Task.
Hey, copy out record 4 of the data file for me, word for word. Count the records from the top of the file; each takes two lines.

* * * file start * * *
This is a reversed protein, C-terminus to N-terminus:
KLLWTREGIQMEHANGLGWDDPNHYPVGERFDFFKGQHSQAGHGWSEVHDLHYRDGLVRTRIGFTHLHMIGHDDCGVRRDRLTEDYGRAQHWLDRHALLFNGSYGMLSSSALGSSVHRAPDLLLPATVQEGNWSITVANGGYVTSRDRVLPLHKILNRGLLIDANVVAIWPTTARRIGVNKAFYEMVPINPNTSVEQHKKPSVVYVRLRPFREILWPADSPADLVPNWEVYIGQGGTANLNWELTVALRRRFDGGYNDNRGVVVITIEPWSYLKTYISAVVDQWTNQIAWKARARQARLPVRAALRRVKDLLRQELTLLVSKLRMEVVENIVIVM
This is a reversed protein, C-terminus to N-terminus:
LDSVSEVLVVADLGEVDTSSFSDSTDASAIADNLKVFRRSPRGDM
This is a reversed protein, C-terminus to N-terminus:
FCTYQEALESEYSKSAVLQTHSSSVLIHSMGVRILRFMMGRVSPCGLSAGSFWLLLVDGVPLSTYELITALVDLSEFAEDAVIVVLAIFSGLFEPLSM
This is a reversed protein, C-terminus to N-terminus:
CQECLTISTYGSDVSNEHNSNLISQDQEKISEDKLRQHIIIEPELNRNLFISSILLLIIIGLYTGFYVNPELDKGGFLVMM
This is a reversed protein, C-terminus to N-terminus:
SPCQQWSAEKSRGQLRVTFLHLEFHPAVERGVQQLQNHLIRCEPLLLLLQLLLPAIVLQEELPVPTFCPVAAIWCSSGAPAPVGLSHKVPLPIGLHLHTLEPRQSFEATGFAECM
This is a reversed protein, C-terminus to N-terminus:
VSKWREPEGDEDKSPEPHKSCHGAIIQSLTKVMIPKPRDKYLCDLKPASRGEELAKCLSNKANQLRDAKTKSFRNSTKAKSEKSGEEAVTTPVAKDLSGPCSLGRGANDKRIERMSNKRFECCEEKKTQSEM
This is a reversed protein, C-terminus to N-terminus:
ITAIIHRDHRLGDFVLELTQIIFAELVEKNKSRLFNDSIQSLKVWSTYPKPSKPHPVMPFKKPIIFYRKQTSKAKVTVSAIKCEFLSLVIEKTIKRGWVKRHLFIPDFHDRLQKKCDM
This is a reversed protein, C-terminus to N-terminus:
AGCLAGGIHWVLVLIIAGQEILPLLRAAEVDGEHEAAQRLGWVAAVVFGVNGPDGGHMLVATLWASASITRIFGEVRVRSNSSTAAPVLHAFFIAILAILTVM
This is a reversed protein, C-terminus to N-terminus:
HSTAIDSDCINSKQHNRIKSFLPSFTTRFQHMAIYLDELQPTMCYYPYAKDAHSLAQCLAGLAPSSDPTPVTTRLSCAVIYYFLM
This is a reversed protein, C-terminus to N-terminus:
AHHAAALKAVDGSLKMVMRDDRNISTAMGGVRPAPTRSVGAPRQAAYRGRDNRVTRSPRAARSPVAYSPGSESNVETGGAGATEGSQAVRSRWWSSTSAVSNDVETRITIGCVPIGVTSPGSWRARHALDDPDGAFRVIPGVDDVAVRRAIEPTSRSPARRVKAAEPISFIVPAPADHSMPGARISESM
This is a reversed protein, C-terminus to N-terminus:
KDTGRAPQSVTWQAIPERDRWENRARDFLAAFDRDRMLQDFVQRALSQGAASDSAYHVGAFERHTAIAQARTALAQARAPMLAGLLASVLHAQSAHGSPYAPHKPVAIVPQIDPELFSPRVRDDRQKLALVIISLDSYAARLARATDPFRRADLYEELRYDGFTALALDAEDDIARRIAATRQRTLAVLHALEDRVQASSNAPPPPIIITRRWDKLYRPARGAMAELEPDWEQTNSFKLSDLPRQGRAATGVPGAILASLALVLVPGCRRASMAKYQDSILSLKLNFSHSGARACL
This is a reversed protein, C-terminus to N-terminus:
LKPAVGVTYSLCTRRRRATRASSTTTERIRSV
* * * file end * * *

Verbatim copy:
This is a reversed protein, C-terminus to N-terminus:
CQECLTISTYGSDVSNEHNSNLISQDQEKISEDKLRQHIIIEPELNRNLFISSILLLIIIGLYTGFYVNPELDKGGFLVMM